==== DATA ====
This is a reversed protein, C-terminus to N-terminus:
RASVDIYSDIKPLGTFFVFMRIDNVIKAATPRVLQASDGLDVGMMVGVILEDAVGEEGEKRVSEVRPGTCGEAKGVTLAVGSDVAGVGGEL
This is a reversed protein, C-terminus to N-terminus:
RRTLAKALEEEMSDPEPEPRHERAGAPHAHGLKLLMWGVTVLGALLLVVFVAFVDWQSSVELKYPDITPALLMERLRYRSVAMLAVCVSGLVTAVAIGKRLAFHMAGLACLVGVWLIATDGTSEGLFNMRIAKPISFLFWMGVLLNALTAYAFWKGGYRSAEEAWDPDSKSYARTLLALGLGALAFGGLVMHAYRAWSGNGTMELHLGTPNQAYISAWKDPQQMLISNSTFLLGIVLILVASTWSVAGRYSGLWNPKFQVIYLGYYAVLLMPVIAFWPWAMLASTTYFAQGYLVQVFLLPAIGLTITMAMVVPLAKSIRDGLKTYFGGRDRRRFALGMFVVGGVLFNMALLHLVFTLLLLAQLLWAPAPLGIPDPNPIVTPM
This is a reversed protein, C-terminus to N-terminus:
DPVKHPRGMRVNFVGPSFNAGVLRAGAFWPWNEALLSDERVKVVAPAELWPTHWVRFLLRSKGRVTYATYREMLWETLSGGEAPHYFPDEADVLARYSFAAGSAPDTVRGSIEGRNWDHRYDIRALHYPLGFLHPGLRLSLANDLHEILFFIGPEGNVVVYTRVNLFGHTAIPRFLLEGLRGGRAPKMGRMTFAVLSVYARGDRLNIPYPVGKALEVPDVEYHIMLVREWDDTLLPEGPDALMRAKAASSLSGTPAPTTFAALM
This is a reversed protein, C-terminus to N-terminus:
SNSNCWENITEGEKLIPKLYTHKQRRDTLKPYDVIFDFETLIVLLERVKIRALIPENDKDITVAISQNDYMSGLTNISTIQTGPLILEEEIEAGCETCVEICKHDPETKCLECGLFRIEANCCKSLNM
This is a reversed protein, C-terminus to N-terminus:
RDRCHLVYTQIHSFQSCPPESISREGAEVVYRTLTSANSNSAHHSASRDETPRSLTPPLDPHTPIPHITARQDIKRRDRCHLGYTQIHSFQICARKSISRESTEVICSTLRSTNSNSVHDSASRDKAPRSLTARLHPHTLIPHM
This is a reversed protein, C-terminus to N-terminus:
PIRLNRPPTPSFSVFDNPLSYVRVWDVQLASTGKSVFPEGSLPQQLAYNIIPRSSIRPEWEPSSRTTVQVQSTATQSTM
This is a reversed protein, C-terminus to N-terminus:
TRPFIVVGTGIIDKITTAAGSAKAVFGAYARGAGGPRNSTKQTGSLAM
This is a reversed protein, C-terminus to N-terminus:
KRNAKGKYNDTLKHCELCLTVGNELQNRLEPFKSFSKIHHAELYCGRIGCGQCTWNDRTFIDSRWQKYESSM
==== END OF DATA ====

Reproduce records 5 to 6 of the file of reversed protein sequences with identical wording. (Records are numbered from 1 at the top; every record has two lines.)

This is a reversed protein, C-terminus to N-terminus:
RDRCHLVYTQIHSFQSCPPESISREGAEVVYRTLTSANSNSAHHSASRDETPRSLTPPLDPHTPIPHITARQDIKRRDRCHLGYTQIHSFQICARKSISRESTEVICSTLRSTNSNSVHDSASRDKAPRSLTARLHPHTLIPHM
This is a reversed protein, C-terminus to N-terminus:
PIRLNRPPTPSFSVFDNPLSYVRVWDVQLASTGKSVFPEGSLPQQLAYNIIPRSSIRPEWEPSSRTTVQVQSTATQSTM